MONTEGO BAY — It is a proven fact that an educated nation will progress faster than one with a high level of illiteracy. At the micro level, the same applies for a region, a town or a district.
With the introduction of numerous tertiary institutions in western Jamaica over the last five years, the latest being the University of Technology (UTech) campus in Trelawny, the region is poised to contribute more to the development of the country.
The institution will be established on some 116 acres of land, inclusive of full access to the Trelawny multi-purpose stadium and its lands.
“This is the home, the beginning of the University of Technology, Jamaica West,” said President of University of Technology, Jamaica, Professor the Hon. Errol Morrison, at a recent ceremony to give details of the campus, at the Trelawny multi-purpose stadium. He noted that there are approximately 2,000 students from western Jamaica awaiting acceptance to the institution.
The campus, to be the main centre for UTech in western Jamaica, will become the third facility from which its courses are offered, as there are two others in nearby Montego Bay, one at Kent Avenue (Management) and the other at Barnett Clinic (Nursing).
Mayor of Falmouth, Councillor Colin Gager, who has been integrally involved in the development of that town, in Trelawny, has lauded the introduction of the UTech campus, describing it as one of the major links in the overall development plan for the parish.
“Years ago, I had a dream that a premier University would be established in this parish. Today the dream has come true, and an academic darling has fallen in love with the parish,” Mayor Gager tells JIS News.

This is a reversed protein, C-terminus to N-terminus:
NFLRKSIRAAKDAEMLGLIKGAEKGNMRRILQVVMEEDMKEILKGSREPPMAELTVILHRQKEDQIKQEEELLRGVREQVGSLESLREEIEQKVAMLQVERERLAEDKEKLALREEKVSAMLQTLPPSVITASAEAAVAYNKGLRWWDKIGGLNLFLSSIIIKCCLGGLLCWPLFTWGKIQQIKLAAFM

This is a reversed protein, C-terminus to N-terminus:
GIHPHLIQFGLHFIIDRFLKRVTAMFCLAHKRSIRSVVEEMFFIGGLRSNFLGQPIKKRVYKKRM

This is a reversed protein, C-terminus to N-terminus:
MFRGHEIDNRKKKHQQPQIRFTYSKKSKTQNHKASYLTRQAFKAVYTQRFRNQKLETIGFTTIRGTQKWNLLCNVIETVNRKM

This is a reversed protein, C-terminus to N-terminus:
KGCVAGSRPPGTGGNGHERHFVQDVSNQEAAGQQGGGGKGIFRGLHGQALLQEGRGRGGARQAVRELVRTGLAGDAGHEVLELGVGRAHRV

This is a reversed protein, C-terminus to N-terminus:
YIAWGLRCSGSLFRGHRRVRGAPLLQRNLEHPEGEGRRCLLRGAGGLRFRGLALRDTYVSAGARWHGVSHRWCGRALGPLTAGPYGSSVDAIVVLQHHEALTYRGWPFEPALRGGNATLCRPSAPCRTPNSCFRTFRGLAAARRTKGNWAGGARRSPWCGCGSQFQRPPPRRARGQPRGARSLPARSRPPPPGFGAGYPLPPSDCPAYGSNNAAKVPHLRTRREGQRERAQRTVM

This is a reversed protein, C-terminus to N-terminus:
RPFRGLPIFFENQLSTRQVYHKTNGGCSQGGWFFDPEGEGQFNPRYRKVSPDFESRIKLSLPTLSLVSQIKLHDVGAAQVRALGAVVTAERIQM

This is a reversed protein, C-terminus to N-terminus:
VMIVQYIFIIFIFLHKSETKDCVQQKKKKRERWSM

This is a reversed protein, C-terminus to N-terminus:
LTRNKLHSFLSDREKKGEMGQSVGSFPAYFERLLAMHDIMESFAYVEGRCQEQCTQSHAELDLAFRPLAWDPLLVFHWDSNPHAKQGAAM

“This marriage will produce opportunities for all of us…It signals the educational development of our citizens,” he says.
The residents have also fully supported the introduction of the University campus in the area, with some expressing the view that the parish will now be able to retain some of its best minds, which will be a positive for the development of Trelawny.
“When the youngsters go to Kingston for tertiary schooling, they usually seek work there, and very few ever return to these parts,” businessman Anthony Ferguson tells JIS News.
He also cites the difficulty of finding accommodation in Kingston for University students, and the added expense of boarding fees, transportation fees and food bills.
“To send my child to university here in Trelawny will cost me far less than if I were to send him to Kingston or anywhere else,” Mr. Ferguson notes.
He tells JIS News that the educational standards at UTech are highly regarded, and, as such, the western campus should not have any problems getting students registered for their programmes.
Montego Bay business tycoon, Tony Hart, says the establishment of UTech's Western Jamaica Campus adds to the physical and economic strength of the area.
“This is certainly a very great and important time for Trelawny – it gives the opportunities, it gives every child a chance to progress,” Mr. Hart says.
President of the Trelawny Chamber of Commerce, Richard Bourke, says members of the Chamber believe that the establishment of the UTech campus will augur well for the parish’s development, noting that, “the advent of a university is the growth of a city.”
He points out that the trend in first world countries is for a University to be built and a city grow around it, and that a university is usually the driver of an economy.
“It will create the manpower to improve the business, improve the technologies and improve the parish and the island overall,” Mr. Bourke says.
He argues that with the UTech campus in the west, a high percentage of persons who were deprived of a tertiary university education, because of the location of the institutions, would now have a new opportunity opened up to them.
Vice President, Planning and Operations at UTech, Dr. Kofi Nkrumah-Young, tells JIS News that all of that institution’s programmes will be offered in western Jamaica, with the Trelawny campus being the hub of its operations.
He informs that architects are now working on the design of the building, and that it is expected that the student population will rise to over 4,000 in the next five years.
“Our operations here are projected to generate an average of $3.6 billion per annum for the economy in this region, and when you add the multiplier effect you can get figures like $7 billion up to $12 billion,” Dr. Nkrumah-Young tells JIS News.
“This, no doubt, will go a far way in stimulating growth and development for these parts of Jamaica,” he adds.
By Bryan Miller, JIS Reporter